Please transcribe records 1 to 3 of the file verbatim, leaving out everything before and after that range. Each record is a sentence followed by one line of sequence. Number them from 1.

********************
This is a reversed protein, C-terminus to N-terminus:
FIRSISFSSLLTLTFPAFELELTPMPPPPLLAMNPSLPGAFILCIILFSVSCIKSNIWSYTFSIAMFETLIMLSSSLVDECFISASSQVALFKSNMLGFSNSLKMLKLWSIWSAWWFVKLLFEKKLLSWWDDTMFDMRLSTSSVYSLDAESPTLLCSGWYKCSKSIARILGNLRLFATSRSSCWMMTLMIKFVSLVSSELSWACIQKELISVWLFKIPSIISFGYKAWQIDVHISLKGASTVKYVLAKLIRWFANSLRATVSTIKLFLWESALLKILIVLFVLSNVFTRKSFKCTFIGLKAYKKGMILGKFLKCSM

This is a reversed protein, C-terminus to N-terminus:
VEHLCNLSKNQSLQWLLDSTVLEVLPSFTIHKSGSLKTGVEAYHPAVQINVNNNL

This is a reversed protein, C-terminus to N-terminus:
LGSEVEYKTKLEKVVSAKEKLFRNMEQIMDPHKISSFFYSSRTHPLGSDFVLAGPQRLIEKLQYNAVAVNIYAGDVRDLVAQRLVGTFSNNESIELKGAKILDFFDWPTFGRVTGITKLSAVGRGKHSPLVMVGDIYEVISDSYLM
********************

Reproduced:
This is a reversed protein, C-terminus to N-terminus:
FIRSISFSSLLTLTFPAFELELTPMPPPPLLAMNPSLPGAFILCIILFSVSCIKSNIWSYTFSIAMFETLIMLSSSLVDECFISASSQVALFKSNMLGFSNSLKMLKLWSIWSAWWFVKLLFEKKLLSWWDDTMFDMRLSTSSVYSLDAESPTLLCSGWYKCSKSIARILGNLRLFATSRSSCWMMTLMIKFVSLVSSELSWACIQKELISVWLFKIPSIISFGYKAWQIDVHISLKGASTVKYVLAKLIRWFANSLRATVSTIKLFLWESALLKILIVLFVLSNVFTRKSFKCTFIGLKAYKKGMILGKFLKCSM

This is a reversed protein, C-terminus to N-terminus:
VEHLCNLSKNQSLQWLLDSTVLEVLPSFTIHKSGSLKTGVEAYHPAVQINVNNNL

This is a reversed protein, C-terminus to N-terminus:
LGSEVEYKTKLEKVVSAKEKLFRNMEQIMDPHKISSFFYSSRTHPLGSDFVLAGPQRLIEKLQYNAVAVNIYAGDVRDLVAQRLVGTFSNNESIELKGAKILDFFDWPTFGRVTGITKLSAVGRGKHSPLVMVGDIYEVISDSYLM